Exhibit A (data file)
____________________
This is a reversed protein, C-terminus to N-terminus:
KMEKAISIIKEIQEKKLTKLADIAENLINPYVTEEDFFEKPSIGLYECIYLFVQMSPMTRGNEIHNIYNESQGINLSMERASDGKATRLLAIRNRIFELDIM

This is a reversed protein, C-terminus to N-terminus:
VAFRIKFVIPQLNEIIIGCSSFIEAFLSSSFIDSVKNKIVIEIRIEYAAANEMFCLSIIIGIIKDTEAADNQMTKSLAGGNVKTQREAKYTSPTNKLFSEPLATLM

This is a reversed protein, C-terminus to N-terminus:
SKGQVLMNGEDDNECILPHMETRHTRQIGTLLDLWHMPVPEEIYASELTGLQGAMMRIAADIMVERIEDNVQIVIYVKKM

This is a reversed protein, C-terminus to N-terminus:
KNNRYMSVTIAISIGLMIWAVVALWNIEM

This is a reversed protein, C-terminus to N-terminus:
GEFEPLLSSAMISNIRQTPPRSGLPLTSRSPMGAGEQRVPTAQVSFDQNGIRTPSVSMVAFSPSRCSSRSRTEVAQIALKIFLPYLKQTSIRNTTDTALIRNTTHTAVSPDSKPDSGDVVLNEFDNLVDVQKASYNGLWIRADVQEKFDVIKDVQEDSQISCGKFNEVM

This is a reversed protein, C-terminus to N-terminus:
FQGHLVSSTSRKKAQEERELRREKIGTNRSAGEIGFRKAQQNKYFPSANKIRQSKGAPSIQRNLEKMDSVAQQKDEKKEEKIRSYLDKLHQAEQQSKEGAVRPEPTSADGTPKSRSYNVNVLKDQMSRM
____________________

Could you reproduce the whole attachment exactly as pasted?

This is a reversed protein, C-terminus to N-terminus:
KMEKAISIIKEIQEKKLTKLADIAENLINPYVTEEDFFEKPSIGLYECIYLFVQMSPMTRGNEIHNIYNESQGINLSMERASDGKATRLLAIRNRIFELDIM

This is a reversed protein, C-terminus to N-terminus:
VAFRIKFVIPQLNEIIIGCSSFIEAFLSSSFIDSVKNKIVIEIRIEYAAANEMFCLSIIIGIIKDTEAADNQMTKSLAGGNVKTQREAKYTSPTNKLFSEPLATLM

This is a reversed protein, C-terminus to N-terminus:
SKGQVLMNGEDDNECILPHMETRHTRQIGTLLDLWHMPVPEEIYASELTGLQGAMMRIAADIMVERIEDNVQIVIYVKKM

This is a reversed protein, C-terminus to N-terminus:
KNNRYMSVTIAISIGLMIWAVVALWNIEM

This is a reversed protein, C-terminus to N-terminus:
GEFEPLLSSAMISNIRQTPPRSGLPLTSRSPMGAGEQRVPTAQVSFDQNGIRTPSVSMVAFSPSRCSSRSRTEVAQIALKIFLPYLKQTSIRNTTDTALIRNTTHTAVSPDSKPDSGDVVLNEFDNLVDVQKASYNGLWIRADVQEKFDVIKDVQEDSQISCGKFNEVM

This is a reversed protein, C-terminus to N-terminus:
FQGHLVSSTSRKKAQEERELRREKIGTNRSAGEIGFRKAQQNKYFPSANKIRQSKGAPSIQRNLEKMDSVAQQKDEKKEEKIRSYLDKLHQAEQQSKEGAVRPEPTSADGTPKSRSYNVNVLKDQMSRM